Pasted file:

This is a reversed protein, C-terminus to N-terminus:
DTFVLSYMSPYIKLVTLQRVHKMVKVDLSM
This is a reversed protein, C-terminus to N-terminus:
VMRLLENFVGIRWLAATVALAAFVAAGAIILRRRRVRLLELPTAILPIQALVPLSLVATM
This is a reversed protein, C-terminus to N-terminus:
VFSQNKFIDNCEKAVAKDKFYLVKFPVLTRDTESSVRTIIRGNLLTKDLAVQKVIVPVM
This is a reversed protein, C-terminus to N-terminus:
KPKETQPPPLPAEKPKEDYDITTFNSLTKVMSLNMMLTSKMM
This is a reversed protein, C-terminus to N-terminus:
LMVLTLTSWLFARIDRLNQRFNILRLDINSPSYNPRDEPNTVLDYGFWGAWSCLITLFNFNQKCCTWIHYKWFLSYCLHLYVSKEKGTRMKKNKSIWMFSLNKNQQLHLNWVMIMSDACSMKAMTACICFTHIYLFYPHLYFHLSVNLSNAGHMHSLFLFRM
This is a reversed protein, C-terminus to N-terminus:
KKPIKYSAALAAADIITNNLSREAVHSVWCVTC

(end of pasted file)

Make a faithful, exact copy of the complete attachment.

This is a reversed protein, C-terminus to N-terminus:
DTFVLSYMSPYIKLVTLQRVHKMVKVDLSM
This is a reversed protein, C-terminus to N-terminus:
VMRLLENFVGIRWLAATVALAAFVAAGAIILRRRRVRLLELPTAILPIQALVPLSLVATM
This is a reversed protein, C-terminus to N-terminus:
VFSQNKFIDNCEKAVAKDKFYLVKFPVLTRDTESSVRTIIRGNLLTKDLAVQKVIVPVM
This is a reversed protein, C-terminus to N-terminus:
KPKETQPPPLPAEKPKEDYDITTFNSLTKVMSLNMMLTSKMM
This is a reversed protein, C-terminus to N-terminus:
LMVLTLTSWLFARIDRLNQRFNILRLDINSPSYNPRDEPNTVLDYGFWGAWSCLITLFNFNQKCCTWIHYKWFLSYCLHLYVSKEKGTRMKKNKSIWMFSLNKNQQLHLNWVMIMSDACSMKAMTACICFTHIYLFYPHLYFHLSVNLSNAGHMHSLFLFRM
This is a reversed protein, C-terminus to N-terminus:
KKPIKYSAALAAADIITNNLSREAVHSVWCVTC